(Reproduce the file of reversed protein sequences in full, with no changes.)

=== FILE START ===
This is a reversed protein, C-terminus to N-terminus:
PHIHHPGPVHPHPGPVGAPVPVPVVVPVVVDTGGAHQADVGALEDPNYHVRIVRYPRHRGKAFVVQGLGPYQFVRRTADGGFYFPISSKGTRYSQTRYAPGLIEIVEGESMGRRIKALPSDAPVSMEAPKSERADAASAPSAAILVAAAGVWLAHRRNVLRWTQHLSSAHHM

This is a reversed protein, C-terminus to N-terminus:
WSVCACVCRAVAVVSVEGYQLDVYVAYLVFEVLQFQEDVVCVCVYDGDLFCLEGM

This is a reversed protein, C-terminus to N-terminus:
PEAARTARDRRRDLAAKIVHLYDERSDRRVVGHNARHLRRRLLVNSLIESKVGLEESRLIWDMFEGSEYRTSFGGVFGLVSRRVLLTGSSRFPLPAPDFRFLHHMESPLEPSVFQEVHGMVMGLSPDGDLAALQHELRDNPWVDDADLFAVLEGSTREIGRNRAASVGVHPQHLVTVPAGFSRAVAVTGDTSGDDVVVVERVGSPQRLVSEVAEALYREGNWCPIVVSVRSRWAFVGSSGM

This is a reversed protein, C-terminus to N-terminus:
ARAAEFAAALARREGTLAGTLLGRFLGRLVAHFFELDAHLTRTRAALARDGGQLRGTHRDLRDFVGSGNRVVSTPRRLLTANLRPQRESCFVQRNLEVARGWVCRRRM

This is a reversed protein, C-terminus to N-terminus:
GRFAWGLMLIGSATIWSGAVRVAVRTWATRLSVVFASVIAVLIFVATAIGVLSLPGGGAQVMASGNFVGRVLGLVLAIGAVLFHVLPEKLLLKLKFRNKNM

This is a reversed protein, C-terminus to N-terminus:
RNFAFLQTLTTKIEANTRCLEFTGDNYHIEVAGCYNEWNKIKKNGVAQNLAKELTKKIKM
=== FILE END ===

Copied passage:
This is a reversed protein, C-terminus to N-terminus:
PHIHHPGPVHPHPGPVGAPVPVPVVVPVVVDTGGAHQADVGALEDPNYHVRIVRYPRHRGKAFVVQGLGPYQFVRRTADGGFYFPISSKGTRYSQTRYAPGLIEIVEGESMGRRIKALPSDAPVSMEAPKSERADAASAPSAAILVAAAGVWLAHRRNVLRWTQHLSSAHHM

This is a reversed protein, C-terminus to N-terminus:
WSVCACVCRAVAVVSVEGYQLDVYVAYLVFEVLQFQEDVVCVCVYDGDLFCLEGM

This is a reversed protein, C-terminus to N-terminus:
PEAARTARDRRRDLAAKIVHLYDERSDRRVVGHNARHLRRRLLVNSLIESKVGLEESRLIWDMFEGSEYRTSFGGVFGLVSRRVLLTGSSRFPLPAPDFRFLHHMESPLEPSVFQEVHGMVMGLSPDGDLAALQHELRDNPWVDDADLFAVLEGSTREIGRNRAASVGVHPQHLVTVPAGFSRAVAVTGDTSGDDVVVVERVGSPQRLVSEVAEALYREGNWCPIVVSVRSRWAFVGSSGM

This is a reversed protein, C-terminus to N-terminus:
ARAAEFAAALARREGTLAGTLLGRFLGRLVAHFFELDAHLTRTRAALARDGGQLRGTHRDLRDFVGSGNRVVSTPRRLLTANLRPQRESCFVQRNLEVARGWVCRRRM

This is a reversed protein, C-terminus to N-terminus:
GRFAWGLMLIGSATIWSGAVRVAVRTWATRLSVVFASVIAVLIFVATAIGVLSLPGGGAQVMASGNFVGRVLGLVLAIGAVLFHVLPEKLLLKLKFRNKNM

This is a reversed protein, C-terminus to N-terminus:
RNFAFLQTLTTKIEANTRCLEFTGDNYHIEVAGCYNEWNKIKKNGVAQNLAKELTKKIKM